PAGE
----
The Pomodoro method is not as cool as it could be
The pomodoro method has not very obvious nuances. And these nuances, if we reformulate Klitschko, are understood not only by everyone, few can do it.
So let's see what this method is and what could be improved.
Briefly about the method itself
For effective work, you need to break the working day into intervals: 25 minutes of full concentration at work (without chatter, without messengers, without Habr). Then 5 minutes of rest. Then again 25 minutes of work, etc. If in the middle of the 25-minute “tomato” was distracted, then start over again. There are a bunch of programs that track time, they can show you statistics on tomatoes and progress.
The method provides three advantages at once:
- the brain gets used to concentrate
- the brain has time to rest
- you know how much you did in a day, how much you spent on a task, etc.
The fact that the method seriously increases productivity is beyond doubt. I tried it on myself when I was a linear programmer. However, the method has nuances.
25 minutes is not very suitable
The classic mechanical pomodoro timer starts for 25 minutes. But this does not suit everyone.
This is noticed by software manufacturers. In almost every program for the Pomodoro method, there is a setting where you can specify the interval for work and rest, whether to take a long break, etc.
However, even these settings are insufficient. When I actively applied the method, I set myself 50 minutes in the morning, because in the morning I had more energy, and I easily concentrated on this period, and by evening I sometimes had to reduce the interval. The brain is not rubber, it gets tired anyway.
Still, it happens, I didn’t get enough sleep - and then, in general, everything is completely different. You are waiting for a break, like manna from heaven, and then the break seems too small for you.
In general, 25 minutes is a figure from the bulldozer.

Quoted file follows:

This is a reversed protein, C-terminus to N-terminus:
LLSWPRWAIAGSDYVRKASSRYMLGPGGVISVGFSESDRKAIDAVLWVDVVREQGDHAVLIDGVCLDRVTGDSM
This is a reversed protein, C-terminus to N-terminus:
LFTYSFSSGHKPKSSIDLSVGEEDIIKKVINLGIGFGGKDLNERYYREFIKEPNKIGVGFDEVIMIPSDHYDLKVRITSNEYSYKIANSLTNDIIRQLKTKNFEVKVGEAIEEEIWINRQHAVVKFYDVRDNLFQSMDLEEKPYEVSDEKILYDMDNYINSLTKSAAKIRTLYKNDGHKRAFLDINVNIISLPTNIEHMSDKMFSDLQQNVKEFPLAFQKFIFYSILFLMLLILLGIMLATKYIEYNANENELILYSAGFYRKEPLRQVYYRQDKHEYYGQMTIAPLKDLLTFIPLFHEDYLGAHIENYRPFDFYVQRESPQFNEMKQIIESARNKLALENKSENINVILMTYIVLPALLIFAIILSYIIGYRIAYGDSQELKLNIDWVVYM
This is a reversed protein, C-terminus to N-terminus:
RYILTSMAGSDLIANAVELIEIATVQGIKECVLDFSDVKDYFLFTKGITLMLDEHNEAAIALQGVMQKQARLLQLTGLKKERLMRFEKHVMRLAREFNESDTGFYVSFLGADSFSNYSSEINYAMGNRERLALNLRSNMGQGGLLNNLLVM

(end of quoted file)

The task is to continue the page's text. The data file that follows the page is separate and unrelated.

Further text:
How could the system be improved: some kind of sensor on the head, like an EEG, measuring fatigue and concentration. As soon as a person is tired, give a break. As soon as I rested, say that it’s time to work.
On the other hand, employers will be able to use such sensors to assess who is doing their best at work; I hope I will not live up to such total control.
For team leaders and other leaders, the method is not suitable
I am a team leader who sometimes writes code. Sometimes you want to take on some critical part of the project, and make it right right away. The hand immediately reaches for the pomodoro-timer. And ... that doesn't work.
They pull me all the time. Petya wrote in a chat, Vasya asked in person, Pasha called for a rally. You can’t do a single normal tomato here, especially in open space.
And there is nothing to be done about it - the work of the team lead largely consists in coordinating people and solving their problems. If you are a team leader, and know how to use pomodoro at the same time, write pliz in comments.
The pomodoro method in open space is doomed. You are constantly distracted, and no tricky practices will help here. Petya joked about the elections, Vasya opened the window, and from there he blows, Pasha naturally speaks in a loud voice. Full concentration can never be achieved. In general, always fun.
It would be ideal if the open space was divided into a loud and quiet zone (with library rules of silence). Then any person could choose what is more important for him - to discuss the details of the task or concentrate on the solution.
By the way, it would be cool to invent such headphones that would completely block the external sound, but at the same time release the lock when they call you by name (for urgent matters). Those. with speech recognition. Well, at the same time, you can hang a "do not disturb" light bulb on them and connect it to Podoro software.
Total, you need a device that measures fatigue and concentration, having an indication of busyness, blocking external sounds with unlocking by name for urgent matters. Only then will it be close to ideal.
And still, this will not help the team leader.
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